From Basement to Office: Turning unused basement space into a productivity Hub

From basement to office - Article

In the United States, an average of one-third of single family homes have a basement, according to the U.S. Census Bureau. In the Midwest and North Central states where concrete foundations and basements are used to prevent buildings from shifting in the freeze/thaw cycle, this percentage is much higher, 71-84%.

Basements have come a long way from our great-grandparents’ “root cellar” or “coal cellar”. It’s no longer just a dusty hole in the ground for storm shelters, utilities, storage, and furnaces. In more recent times, the lowest level of the house has graduated to useful living space – family rooms, bedrooms, and with the advent of “work from home”, home offices. Transforming an unused or little used room in a basement into a productive workspace doesn’t have to be expensive or complicated and can increase resale value of the dwelling.

Basement home office idea: Start with a concept

Home basement

Basement home office ideas  are everywhere. Pinterest is a great place to start. Go ahead, search “Basement Home Office” or “Small Home Office Ideas”, even better if you have a favorite style or color to begin with. There are so many helpful pins! 

Finished or unfinished basement? Windows or windowless? How to make a faux window? What flooring to use? Storage? Desk ideas? What are the best color combinations for ceilings and walls? How about making a guest room/home office combination? How to make the office have a professional look for online meetings? A simple search will provide lots of ideas.

Map out the space

Will the basement office space be a section of a family area or perhaps a guest room, or is the room empty?  If you have furniture already, it’s a lot easier to figure out where the desk should go…but consider these ideas if you are sharing a room with a family area or a guest room:

  • How much space is needed?
  • Which way will the desk face – toward the wall for better concentration or facing out into the room for a more open feel when working?
  • Dividing an area using a rug will help define the office area, so will other furniture and shelving units.  They will provide welcome storage for both parts of the shared room.  Attractive bins or baskets on these shelves will stow non-decorative items out of sight. Alternate the bins with books and decorative items such as photos, plants, and other items for a decorator feel.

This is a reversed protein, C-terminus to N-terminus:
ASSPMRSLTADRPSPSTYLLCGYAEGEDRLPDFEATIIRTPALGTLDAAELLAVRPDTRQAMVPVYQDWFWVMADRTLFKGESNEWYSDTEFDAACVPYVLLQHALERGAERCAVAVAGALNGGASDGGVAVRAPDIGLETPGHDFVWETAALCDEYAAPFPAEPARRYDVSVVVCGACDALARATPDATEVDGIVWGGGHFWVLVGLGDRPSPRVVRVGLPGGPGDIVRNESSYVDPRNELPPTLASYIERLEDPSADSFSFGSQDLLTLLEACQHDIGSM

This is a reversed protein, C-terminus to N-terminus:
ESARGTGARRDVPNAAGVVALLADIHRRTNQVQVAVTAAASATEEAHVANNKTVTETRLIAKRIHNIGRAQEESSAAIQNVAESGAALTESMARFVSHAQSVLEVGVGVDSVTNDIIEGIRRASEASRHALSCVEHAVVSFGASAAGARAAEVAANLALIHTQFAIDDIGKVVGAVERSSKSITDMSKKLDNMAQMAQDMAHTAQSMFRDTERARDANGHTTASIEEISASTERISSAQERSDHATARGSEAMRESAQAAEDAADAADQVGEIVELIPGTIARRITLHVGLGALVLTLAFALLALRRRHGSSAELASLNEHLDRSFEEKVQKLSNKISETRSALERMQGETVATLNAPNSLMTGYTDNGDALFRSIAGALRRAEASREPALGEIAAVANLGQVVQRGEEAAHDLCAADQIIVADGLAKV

Office idea
  • Is a coffee or snack area desirable?  A dorm fridge and a coffee maker will save trips upstairs and make the area cozier.  This could also act as part of the room divider in a shared area, so it is accessible to everyone.
  • Speaking of cozy, a small end table and two comfortable chairs will also add a great feel to the office. This will be an area away from the desk, and a comfortable place to think away from the distractions of email.
  • Soundproofing an unfinished room in the ceiling and walls will give privacy when needed for calls and meetings, as well as freedom from distractions in the rest of the residence.

Declutter for a clean slate

To create a basement home office from a room that is already in use, the first step is clearing clutter.  Starting fresh will make it easier to repurpose the space from a mess to an oasis of productivity. makes a great point with the photo above.  A cluttered workspace does not promote efficiency, and may produce a stress response just by entering the room. 

  • First things first. Get rid of obvious trash. 
  • Then sort into three piles: keep, donate, trash. It pays to have garbage bags and boxes ready for the donations and trash.  Clear them from the area often so there is room to move. 
Declutter for a clean slate
  • Invest in appealing storage bins. Sort the items that are being kept as you go: memorabilia, craft items, etc., labeling the bins for each category. Have a place in mind for these items to “live”, like a shelving unit in the closet.
  • When organizing your office, group similar things together. As in, paper goes on the shelf under the printer.  Contain small office supplies in trays.  Give everything a home, and make the rule that things aren’t set down.  Things should be put away.  Don’t handle anything twice.  It may seem less efficient, but putting something away right away takes less time than coming back to it.